By Nick Simonson
When pheasant hunting, few pieces of habitat excite me more than an area of grass or cattails which ends in a narrow taper in the middle of a harvested field. These fingers of habitat point to success nearly every time I walk them. They’re simple to identify and assess, generally easy to walk, and at the end, I have repeatedly found explosive flushes, ringing shots and tons of excitement.
Long before I had a dog, I made it a point to walk every finger slough I could locate as they are generally small, manageable pieces of habitat adjacent to easy feeding. It was as simple as driving around a section, picking out the parts of the property that were small enough for me and a buddy and maybe had some proximity to bigger habitat nearby. Now, in the age of satellite mapping at my fingertips, a quick overhead scouting mission lets me know of such places, and helps me find the nearby landowners to get permission to access the land.
When I can’t find roadside connections, I pick out an arm on a bigger piece of habitat, like a large slough or a tapering corner of some CRP. Cutting into the middle of that arm, I make a finger of habitat out of the walk, and press it to its completion. Sure, some birds are obviously back behind the point where I started in the main habitat, but many times there are roosters that ran toward the point, or were there to begin with. Plus the point is usually sandwiched between field edges – making it an ideal loafing area for pheasants, as it is surrounded by a food source.
I can recall an instance during the height of CRP where one farmer left three such pieces of habitat intact on the same cut bean field and a friend and I methodically worked each one slowly and carefully. Occasionally we’d get flushes midway through the walk as we’d cut back and forth through the wider grass and cattails to cover it all effectively, but it was at the end of all three of them when most birds would attempt to make their departures.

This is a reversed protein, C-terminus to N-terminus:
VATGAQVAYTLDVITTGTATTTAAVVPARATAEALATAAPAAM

Now, with an experienced hunting dog by my side, running a finger slough properly is much easier and usually more successful. The added pressure of a canine in pursuit sends most pheasants forward, whereas walking the habitat alone allows some crafty roosters to double-back and return to the wider portions of the grass or cattails with a quick about-face and a burst of speed. Using a dog lets hunters focus on the action and detect birdiness, and does not require a lot of moving about on their part. As with most hunts, working the habitat into the wind is the best way to play it. But remember that the finger should be worked from its widest point to the narrowest point, regardless of wind direction, to press those birds into the last available bit of cover.
As the real estate in a finger slough dries up, and room to run becomes scarce, hunters can expect flushes to become more frequent. A key tip to finishing up any walk through such an area is what I call “the pause.” The pause comes with about 15 yards of uncovered territory at the tip of the finger. Here is where pheasants get nervous, and when the pursuit dies down some and things get quiet, it triggers the flight instinct in many birds. I often do a second pause with just a yard or two left before walking out of the end of the grass, as some birds will hold until they feel forced out of the last possible inch of cover. Expect pointing dogs to stiffen up in this final bit of habitat too; it really is one of the most exciting edges in the entire outdoors.
Locate a few finger sloughs to point you in the direction of good hunting. Work the wide ends slowly in a zig-zag if you’re alone, or let your four-legged friend run through it all and push the birds forward. As you wind up your walk, give those pauses near the end to trigger a flush. My guess is these fingers of habitat will get a big thumbs up from you this season.